Veterans who suffer from psychiatric disorders are at an increased risk for suicide, according to a new study.

Researchers at the U.S. Department of Veterans Affairs and Healthcare System and the University of Michigan studied the records of more than three million veterans over the course of seven years – starting in 1999 – and found that 7,684 of them committed suicide. Approximately half of the veterans who committed suicide had a psychiatric disorder.

The researchers found that many of the veterans who committed suicide were suffering from a mental health disorder. Among men, the most at-risk group was those afflicted with bipolar disorder. This was followed by followed by depression, substance abuse disorders, schizophrenia, other anxiety disorders and PTSD. Among females, substance abuse disorders were linked with higher suicide rates, followed by bipolar disorder, schizophrenia, depression, PTSD and other anxiety disorders.

In total, bipolar disorder was the psychiatric disorder most closely linked with suicide. Bipolar disorder accounts for nine percent of all psychiatric disorders suffered by veterans. However, all psychiatric disorders included in the study were linked to an increased risk of suicide, including depression, schizophrenia, bipolar disorder, substance abuse disorders, posttraumatic stress disorder, and other anxiety disorders.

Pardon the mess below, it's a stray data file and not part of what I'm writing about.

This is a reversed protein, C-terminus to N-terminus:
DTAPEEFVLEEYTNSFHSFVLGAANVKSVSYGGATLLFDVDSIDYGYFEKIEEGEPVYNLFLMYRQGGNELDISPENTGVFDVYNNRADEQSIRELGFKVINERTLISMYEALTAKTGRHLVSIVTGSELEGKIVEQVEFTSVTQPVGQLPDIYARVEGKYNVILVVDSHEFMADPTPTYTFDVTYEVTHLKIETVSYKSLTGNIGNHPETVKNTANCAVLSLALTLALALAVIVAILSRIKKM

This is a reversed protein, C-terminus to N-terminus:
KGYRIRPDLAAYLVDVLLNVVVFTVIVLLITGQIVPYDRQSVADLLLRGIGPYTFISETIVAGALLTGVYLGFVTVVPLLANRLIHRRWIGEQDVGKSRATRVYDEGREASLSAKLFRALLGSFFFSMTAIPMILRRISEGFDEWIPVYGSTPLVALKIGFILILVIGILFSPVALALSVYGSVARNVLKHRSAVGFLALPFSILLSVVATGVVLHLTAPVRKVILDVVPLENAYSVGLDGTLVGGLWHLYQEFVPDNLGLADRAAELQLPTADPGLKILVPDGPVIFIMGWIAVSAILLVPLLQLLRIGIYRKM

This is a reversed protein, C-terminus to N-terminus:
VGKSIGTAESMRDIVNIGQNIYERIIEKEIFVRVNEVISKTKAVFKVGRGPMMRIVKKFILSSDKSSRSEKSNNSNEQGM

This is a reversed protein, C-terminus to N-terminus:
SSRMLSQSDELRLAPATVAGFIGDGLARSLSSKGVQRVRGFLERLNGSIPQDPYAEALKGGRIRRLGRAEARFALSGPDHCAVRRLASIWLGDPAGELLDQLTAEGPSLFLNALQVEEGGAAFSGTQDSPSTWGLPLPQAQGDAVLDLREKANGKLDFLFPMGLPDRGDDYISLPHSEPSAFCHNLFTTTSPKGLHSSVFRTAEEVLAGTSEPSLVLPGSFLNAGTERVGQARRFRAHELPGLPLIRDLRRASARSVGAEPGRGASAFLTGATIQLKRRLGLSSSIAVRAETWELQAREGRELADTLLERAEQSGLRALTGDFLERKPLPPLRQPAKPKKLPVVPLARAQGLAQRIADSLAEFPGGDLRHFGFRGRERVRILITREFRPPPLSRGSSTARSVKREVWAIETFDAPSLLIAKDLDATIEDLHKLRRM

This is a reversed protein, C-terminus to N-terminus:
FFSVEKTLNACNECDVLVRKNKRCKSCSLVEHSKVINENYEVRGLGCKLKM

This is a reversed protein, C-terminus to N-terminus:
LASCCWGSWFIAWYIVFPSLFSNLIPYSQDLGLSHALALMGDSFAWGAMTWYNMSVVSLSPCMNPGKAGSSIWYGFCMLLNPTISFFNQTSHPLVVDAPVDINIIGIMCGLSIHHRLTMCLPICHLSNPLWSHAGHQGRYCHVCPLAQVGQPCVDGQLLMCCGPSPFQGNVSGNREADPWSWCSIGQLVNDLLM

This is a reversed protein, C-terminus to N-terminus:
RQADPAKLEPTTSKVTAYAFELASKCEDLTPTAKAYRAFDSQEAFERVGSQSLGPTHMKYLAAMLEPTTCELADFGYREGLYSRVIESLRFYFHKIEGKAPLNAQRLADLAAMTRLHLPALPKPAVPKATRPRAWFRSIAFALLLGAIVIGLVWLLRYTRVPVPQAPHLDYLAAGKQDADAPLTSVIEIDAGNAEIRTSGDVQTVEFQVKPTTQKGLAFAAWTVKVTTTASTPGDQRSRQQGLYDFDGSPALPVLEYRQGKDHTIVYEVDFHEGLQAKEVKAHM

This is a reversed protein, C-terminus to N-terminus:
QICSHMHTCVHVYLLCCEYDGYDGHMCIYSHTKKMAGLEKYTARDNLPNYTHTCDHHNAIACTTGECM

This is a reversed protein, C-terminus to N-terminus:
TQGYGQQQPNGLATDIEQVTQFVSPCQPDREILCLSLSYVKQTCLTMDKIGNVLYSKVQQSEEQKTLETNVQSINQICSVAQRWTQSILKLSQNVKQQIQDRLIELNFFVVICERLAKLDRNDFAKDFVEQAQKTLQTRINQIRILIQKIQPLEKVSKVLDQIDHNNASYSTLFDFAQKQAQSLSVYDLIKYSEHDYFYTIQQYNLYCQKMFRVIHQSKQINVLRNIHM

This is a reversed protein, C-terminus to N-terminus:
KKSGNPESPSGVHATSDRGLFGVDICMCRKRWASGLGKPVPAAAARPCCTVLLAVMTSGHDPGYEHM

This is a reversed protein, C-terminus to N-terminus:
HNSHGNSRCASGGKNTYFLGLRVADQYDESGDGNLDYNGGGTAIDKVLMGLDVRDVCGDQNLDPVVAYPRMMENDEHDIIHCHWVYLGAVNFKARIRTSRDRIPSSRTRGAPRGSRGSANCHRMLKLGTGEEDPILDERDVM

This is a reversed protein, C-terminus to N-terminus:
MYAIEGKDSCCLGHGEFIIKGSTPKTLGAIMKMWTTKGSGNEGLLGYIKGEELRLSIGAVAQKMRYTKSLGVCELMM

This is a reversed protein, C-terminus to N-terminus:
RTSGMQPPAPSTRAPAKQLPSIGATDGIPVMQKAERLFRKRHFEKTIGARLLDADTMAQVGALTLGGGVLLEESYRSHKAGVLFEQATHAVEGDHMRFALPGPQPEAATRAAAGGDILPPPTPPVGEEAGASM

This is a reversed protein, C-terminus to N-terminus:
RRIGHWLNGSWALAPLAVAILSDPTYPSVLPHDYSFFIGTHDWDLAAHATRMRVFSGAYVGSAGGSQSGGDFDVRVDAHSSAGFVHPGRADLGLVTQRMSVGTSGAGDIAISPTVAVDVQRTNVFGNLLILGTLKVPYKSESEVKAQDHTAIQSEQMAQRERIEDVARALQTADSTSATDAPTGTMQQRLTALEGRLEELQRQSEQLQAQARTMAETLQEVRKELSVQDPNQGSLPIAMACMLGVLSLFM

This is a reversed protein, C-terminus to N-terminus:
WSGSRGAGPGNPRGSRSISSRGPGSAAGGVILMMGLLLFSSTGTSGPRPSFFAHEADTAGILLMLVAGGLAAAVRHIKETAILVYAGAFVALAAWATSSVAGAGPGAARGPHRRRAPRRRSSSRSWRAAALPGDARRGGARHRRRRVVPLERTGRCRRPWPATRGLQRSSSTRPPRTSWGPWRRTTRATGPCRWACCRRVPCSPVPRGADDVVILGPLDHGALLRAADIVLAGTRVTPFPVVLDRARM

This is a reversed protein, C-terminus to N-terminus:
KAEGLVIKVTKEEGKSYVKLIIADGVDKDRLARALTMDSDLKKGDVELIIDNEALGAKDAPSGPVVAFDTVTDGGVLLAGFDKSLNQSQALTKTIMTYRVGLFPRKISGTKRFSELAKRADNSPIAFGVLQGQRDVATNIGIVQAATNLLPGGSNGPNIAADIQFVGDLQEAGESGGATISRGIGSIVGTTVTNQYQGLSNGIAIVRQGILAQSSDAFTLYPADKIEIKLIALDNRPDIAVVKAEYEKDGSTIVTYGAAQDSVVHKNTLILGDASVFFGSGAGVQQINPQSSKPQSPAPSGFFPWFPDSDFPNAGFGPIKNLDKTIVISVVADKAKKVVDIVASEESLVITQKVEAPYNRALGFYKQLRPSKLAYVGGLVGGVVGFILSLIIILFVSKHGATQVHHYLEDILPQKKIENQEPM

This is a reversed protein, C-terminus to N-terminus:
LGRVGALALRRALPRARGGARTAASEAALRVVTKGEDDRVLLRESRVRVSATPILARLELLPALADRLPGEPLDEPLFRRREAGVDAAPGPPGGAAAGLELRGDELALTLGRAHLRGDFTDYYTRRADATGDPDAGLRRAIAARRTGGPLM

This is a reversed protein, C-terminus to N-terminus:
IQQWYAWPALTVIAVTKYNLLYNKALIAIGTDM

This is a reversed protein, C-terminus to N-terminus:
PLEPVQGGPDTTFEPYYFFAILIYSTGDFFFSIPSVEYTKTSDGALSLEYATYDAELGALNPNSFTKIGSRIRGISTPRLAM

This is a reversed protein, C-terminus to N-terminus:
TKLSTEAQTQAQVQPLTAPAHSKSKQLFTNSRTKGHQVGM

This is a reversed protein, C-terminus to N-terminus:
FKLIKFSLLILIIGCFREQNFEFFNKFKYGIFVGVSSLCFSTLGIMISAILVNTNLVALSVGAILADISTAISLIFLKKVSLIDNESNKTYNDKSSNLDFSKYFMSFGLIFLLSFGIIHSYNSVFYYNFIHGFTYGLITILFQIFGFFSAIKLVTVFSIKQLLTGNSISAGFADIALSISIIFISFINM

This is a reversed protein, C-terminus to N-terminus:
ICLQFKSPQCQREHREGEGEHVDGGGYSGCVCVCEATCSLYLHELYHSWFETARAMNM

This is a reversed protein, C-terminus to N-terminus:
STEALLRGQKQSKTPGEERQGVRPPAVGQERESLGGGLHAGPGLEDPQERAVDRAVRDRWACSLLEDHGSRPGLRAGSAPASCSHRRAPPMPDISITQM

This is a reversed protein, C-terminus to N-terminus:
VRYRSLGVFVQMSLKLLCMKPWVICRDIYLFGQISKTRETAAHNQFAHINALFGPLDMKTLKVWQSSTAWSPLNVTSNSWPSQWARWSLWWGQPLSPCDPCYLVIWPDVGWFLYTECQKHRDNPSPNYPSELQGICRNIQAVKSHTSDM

The VA may be able to use the data to help prevent veteran suicides. Researchers wrote that bipolar disorder was “particularly appropriate for targeted intervention efforts or attempts to improve medication adherence” because of its prevalence. The study also found that the VA failed to recognize many of the psychological disorders that afflicted veterans, perhaps due to the fact that soldiers often hide their psychological problems for fear of harming their careers.

“This could be owing to stigma, which may have made individuals less likely to report their mental health symptoms to physicians, an effect that could be more pronounced among men with military experience,” the researchers wrote.

Beyond the estimated $1 trillion cost just to pay for the war, researchers believe that the costs to cover the medical benefits needed for veterans will be astronomical. In a 2008 study, RAND Corporation, a nonprofit research firm, found that one third of Iraq and Afghanistan veterans were suffering from posttraumatic stress disorder, a traumatic brain injury, or major depression.

James G. Fausone is a Veterans disability lawyer and Veterans attorney with Legal Help for Veterans, PLLC. Learn more at http://www.legalhelpforveterans.com

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